Testosterone and Your Health

Testosterone is the male hormone produced in the testes.  Its production begins in the teenage years, causing the changes in the voice, the need to shave, development of bones and muscles, skin changes, production of sperm and a rise in sex drive, the libido.

Testosterone is also present in women.  It is produced in small amounts by the adrenal gland. The difference between men and women is the oestrogen/testosterone balance; men have a small amount of oestrogen with a large amount of testosterone, and in women it is the other way around.  

Since 1960, life expectancy has increased by about 12 years.  With an increase in life expectancy, there are a few downsides, as each part of our body needs to keep its function and sometimes they need a bit of help. The testicles are no different, the production of testosterone starts decreasing at about 40, by about 1% a year.

The effect of this is based somewhat on science but personal circumstances are also important. My personal view is that a low testosterone level is one of the factors to be considered in assessing how men feel, their mood and their general enjoyment of life

Some common signs and symptoms of low testosterone include:

  • Reduction in bone and muscle mass
  • Increase in body fat 
  • Decrease in energy levels and libido
  • Reduction in testicle size and amount of sperm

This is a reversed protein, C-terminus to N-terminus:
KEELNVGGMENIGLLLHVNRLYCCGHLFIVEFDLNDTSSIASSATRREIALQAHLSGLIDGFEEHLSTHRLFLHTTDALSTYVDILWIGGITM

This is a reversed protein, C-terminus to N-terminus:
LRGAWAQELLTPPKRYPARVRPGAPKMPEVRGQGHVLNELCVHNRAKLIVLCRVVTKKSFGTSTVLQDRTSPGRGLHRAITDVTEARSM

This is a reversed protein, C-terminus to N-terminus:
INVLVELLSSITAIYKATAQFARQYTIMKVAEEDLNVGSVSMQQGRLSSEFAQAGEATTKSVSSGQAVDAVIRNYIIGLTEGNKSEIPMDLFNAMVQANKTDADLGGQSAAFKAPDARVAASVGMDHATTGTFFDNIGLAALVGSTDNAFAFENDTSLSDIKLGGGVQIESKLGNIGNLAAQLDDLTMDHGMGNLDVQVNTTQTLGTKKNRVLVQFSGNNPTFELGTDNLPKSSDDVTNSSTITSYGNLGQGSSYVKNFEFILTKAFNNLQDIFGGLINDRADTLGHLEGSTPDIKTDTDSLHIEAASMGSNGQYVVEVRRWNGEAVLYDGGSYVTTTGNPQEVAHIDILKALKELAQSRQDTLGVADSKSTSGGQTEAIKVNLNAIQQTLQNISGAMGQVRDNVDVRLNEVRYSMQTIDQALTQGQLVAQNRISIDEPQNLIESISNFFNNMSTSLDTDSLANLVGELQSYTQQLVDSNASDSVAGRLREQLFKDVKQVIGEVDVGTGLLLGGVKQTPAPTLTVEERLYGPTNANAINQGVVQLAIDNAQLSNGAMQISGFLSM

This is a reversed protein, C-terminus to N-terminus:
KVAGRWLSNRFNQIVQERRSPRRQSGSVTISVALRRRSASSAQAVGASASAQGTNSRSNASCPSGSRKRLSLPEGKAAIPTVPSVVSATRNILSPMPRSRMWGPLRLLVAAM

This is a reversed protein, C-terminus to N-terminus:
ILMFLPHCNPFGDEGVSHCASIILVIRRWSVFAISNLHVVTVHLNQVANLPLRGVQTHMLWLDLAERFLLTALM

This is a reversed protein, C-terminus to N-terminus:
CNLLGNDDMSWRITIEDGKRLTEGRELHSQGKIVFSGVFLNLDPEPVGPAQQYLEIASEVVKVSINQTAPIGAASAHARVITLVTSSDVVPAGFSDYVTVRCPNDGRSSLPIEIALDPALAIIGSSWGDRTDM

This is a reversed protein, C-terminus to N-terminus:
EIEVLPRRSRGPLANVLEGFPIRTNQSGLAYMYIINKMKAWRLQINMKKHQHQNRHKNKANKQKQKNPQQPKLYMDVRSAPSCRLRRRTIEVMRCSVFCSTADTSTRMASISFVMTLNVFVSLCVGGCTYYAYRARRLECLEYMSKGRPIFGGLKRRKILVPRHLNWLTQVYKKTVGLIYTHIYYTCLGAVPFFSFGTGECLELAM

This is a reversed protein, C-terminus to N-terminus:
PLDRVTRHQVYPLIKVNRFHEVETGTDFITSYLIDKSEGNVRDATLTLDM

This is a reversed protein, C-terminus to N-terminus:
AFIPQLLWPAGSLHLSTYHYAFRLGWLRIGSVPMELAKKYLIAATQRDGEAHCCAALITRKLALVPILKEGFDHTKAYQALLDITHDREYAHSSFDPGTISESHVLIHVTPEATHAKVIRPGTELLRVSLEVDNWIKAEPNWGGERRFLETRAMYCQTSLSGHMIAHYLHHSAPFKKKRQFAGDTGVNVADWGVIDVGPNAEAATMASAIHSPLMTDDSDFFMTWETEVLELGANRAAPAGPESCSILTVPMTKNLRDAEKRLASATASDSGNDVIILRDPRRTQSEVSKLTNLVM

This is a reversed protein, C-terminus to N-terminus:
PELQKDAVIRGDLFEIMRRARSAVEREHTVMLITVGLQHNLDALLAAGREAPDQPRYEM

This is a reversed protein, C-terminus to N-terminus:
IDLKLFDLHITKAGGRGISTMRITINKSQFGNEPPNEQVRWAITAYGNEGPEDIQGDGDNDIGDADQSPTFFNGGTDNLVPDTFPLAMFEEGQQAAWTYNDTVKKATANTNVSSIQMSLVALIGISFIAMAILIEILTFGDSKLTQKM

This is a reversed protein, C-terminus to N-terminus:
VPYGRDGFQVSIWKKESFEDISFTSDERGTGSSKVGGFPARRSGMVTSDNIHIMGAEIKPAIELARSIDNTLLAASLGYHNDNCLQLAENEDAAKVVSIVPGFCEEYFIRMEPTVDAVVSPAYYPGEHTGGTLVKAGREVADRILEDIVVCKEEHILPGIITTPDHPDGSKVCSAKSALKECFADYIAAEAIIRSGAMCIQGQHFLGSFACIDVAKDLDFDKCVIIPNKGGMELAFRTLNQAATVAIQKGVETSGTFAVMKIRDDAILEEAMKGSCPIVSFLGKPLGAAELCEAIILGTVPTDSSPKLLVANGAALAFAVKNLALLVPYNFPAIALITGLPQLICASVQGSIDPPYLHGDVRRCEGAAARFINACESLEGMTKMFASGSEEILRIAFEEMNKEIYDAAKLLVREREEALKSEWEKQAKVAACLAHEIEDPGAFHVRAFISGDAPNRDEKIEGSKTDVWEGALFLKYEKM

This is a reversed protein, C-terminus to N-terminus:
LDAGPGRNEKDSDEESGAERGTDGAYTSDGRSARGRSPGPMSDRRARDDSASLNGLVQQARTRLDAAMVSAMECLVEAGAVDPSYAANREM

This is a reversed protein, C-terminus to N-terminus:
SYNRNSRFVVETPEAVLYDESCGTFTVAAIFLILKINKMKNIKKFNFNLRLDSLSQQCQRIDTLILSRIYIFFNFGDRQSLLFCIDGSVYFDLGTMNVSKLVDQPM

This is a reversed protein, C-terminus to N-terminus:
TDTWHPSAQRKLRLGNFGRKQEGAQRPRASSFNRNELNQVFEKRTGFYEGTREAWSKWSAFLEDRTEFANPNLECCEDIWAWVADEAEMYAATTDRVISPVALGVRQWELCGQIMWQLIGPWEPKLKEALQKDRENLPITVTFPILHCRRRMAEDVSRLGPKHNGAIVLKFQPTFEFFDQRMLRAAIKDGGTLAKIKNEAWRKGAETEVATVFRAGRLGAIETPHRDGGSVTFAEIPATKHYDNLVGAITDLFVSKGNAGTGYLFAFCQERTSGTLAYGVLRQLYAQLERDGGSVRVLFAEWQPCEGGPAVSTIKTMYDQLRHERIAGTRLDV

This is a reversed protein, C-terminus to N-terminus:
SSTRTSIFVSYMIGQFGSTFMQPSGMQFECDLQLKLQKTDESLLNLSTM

• Difficult obtaining an erection
  • Difficulty sleeping 
  • Changes in moods, or mood swings

A low level of testosterone should be investigated. Generally men with a “satisfactory level” and, this is the majority, need to consider their testosterone results as part and parcel of their whole life experience.

I am always concerned that men will become fixated on their testosterone level and blame this for all their moods and problems, particularly their sex drive, when there are so many other factors: one’s enjoyment of work, friends and involvement in community are all positive factors in a full life. 

So, what you do you do about your testosterone level?

Check it’s in the normal range. Have a really good talk with your doctor before considering testosterone treatment. 

There are testosterone sprays, rub-on gels, tablets and injections but remember it is something that can be abused.

Taking testosterone just to build up muscles may have a positive effect on muscles, but the side effects can be lifelong; and any short-term gain in body image could also mean a lifelong problem.  

The testicles have a clever mechanism for their testosterone production. If there is lots of testosterone in the body, the testicles stop production of testosterone.  They shrink and fertility is adversely affected. In some cases, these side effects cannot be reversed, even if testosterone medication is stopped. 

Having a blood test for testosterone is certainly something to be considered and you may wish to discuss with your doctor when having your regular medical check-ups – you are having them aren’t you?

Dr Adrian Sheen

Inventor of the WIDDLEOMETER® which is an “early warning system” for your prostate and bladder health.

W: widdleometer.com


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